“But actually it was brilliant. Everyone got what we were doing. Religious friends and family understood the level of importance of this to us.

“My advice would be – don’t worry about whether other people will find it meaningful. If it’s meaningful for you, everyone else will respond to that.”

The celebrant featured in this story is Katy Barrett. Katy is an accredited Humanist Ceremonies celebrant based in Brighton, she has had a long career in the NHS as an occupational therapist and currently works with children in a community setting. When she’s not working she enjoys socialising with family and friends, visiting art galleries, and independent cinema.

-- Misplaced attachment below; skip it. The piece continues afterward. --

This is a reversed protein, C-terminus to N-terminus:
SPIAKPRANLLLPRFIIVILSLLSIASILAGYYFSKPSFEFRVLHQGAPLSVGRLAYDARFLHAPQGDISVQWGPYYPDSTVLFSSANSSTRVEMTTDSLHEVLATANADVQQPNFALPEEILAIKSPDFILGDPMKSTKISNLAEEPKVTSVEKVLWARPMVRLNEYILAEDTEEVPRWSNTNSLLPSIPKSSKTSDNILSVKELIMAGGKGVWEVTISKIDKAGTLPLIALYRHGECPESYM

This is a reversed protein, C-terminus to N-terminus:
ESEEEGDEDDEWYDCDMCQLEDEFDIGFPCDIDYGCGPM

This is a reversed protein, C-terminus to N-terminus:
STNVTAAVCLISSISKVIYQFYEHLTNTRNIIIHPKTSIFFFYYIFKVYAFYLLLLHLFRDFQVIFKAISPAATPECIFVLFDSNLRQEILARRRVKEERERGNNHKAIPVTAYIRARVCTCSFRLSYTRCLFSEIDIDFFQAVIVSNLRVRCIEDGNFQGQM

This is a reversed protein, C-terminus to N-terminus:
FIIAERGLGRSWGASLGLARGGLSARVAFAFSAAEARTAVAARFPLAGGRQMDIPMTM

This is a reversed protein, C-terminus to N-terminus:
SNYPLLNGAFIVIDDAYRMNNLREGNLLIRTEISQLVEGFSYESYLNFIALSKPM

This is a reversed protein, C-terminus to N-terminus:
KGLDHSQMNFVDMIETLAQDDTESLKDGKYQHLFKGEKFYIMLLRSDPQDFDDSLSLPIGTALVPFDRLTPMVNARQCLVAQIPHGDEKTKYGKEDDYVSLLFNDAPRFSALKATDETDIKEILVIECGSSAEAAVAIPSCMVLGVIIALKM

Find out more about Katy on her website.

You can read a letter from Alastair to his boys about the ceremony, on his blog.

Read more about humanist naming ceremonies

What is a humanist naming ceremony?

What happens at a humanist naming ceremony?

If you’re thinking about having a naming ceremony to welcome a child or young person to your family, find a celebrant here.

Your humanist celebrant will write a unique script to celebrate the naming of your child.

Find interesting ways to create a unique ceremony that engages children and adults alike.